______________________________________Rate-Promoting ReactionAgent Time Yield______________________________________2,7-dimethyl-2,7-diaza-octane dihydrochloride 1.4 hr 96%2,3,4,6,7,8,10-octahydro-pyrimido[1,2-a]azepinehydrochloride 4 hr 99%quinuclidinehydrochloride 1.8 hr 98%______________________________________
|Cited Patent||Filing date||Publication date||Applicant||Title|
|US3835176 *||Jun 26, 1972||Sep 10, 1974||Sumitomo Chemical Co||Alpha-cyanobenzyl cyclopropanecarboxylates|
|US4024163 *||Aug 13, 1974||May 17, 1977||National Research Development Corporation||Insecticides|
|US4072677 *||Nov 30, 1976||Feb 7, 1978||Beecham Group Limited||Penicillin synthesis|
|US4110362 *||Feb 3, 1977||Aug 29, 1978||Shell Oil Company||Preparation of esters|
|US4254052 *||Jun 13, 1980||Mar 3, 1981||Fmc Corporation||Preparation of esters|
|Citing Patent||Filing date||Publication date||Applicant||Title|
|US4546189 *||Apr 11, 1983||Oct 8, 1985||The Dow Chemical Company||Preparation of cyano(6-(substituted phenoxy)-2-pyridinyl)methyl esters of 3-(2,2-dihaloethenyl)-2,2-dimethylcyclopropane carboxylic acids|
|US6576661||Oct 27, 2000||Jun 10, 2003||Bayer Aktiengesellschaft||Active ingredient combination having insecticidal and acaricidal characteristics|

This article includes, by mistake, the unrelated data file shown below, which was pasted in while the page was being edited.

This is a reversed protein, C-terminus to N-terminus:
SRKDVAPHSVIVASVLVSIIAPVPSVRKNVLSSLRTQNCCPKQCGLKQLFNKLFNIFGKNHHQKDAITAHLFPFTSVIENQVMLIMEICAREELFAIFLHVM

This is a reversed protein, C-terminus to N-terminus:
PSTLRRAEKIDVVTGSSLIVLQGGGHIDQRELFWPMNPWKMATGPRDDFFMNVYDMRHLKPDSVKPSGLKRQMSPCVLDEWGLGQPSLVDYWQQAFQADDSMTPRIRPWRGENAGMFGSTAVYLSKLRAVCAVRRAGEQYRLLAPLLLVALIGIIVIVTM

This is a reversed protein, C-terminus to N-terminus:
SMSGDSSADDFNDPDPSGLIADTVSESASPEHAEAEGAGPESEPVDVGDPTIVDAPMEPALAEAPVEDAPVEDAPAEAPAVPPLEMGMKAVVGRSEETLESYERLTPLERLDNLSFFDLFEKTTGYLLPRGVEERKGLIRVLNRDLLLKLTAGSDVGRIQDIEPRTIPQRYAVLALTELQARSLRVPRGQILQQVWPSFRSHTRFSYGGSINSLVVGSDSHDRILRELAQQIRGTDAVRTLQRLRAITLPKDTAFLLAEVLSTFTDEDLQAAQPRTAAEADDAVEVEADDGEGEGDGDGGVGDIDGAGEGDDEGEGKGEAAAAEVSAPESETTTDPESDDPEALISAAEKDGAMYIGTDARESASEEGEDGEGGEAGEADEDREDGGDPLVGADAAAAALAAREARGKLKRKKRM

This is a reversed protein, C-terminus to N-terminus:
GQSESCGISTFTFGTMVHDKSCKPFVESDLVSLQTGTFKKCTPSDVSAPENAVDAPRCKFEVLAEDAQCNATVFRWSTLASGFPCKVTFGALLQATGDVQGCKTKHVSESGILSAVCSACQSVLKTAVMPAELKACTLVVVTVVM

|US6653343||Feb 6, 2001||Nov 25, 2003||Bayer Aktiengesellschaft||Active substance combinations comprising insecticidal and acaricidal properties|
|US6818670||Apr 11, 2003||Nov 16, 2004||Bayer Aktiengesellschaft||Active ingredient combination having insecticidal and acaricidal characteristics|
|US6994866||Jun 18, 2001||Feb 7, 2006||Bayer Cropscience Ag||Combinations of active ingredients, which exhibit insecticidal and acaricidal properties|
|US7091233||Aug 29, 2003||Aug 15, 2006||Bayer Aktiengesellschaft||Active substance combinations comprising insecticidal and acaricidal properties|
|US7232845||Feb 8, 2006||Jun 19, 2007||Bayer Cropscience Ag||Active substance combinations comprising insecticidal and acaricidal properties|
|US8722070||May 16, 2013||May 13, 2014||Bayer Cropscience Ag||Active compound combinations having insecticidal and acaricidal properties|
|WO1992002492A1 *||Jul 27, 1990||Feb 20, 1992||Chinoin Gyogyszer Es Vegyeszet||Process for the preparation of pyrethroide derivatives|
|U.S. Classification||546/300, 558/407, 558/406|
|International Classification||C07D213/64, C07C255/53|
|Feb 12, 1981||AS||Assignment|
Owner name: FMC CORPORATION, 2000 MARKET ST., PHILADELPHIA, PA
Free format text: ASSIGNMENT OF ASSIGNORS INTEREST.;ASSIGNOR:BAUM JONATHAN S.;REEL/FRAME:003863/0913
Effective date: 19810206
|Apr 12, 1985||FPAY||Fee payment|
Year of fee payment: 4
|Jun 7, 1989||FPAY||Fee payment|
Year of fee payment: 8
|Nov 2, 1993||REMI||Maintenance fee reminder mailed|
|Apr 3, 1994||LAPS||Lapse for failure to pay maintenance fees|
|Jun 14, 1994||FP||Expired due to failure to pay maintenance fee|
Effective date: 19900403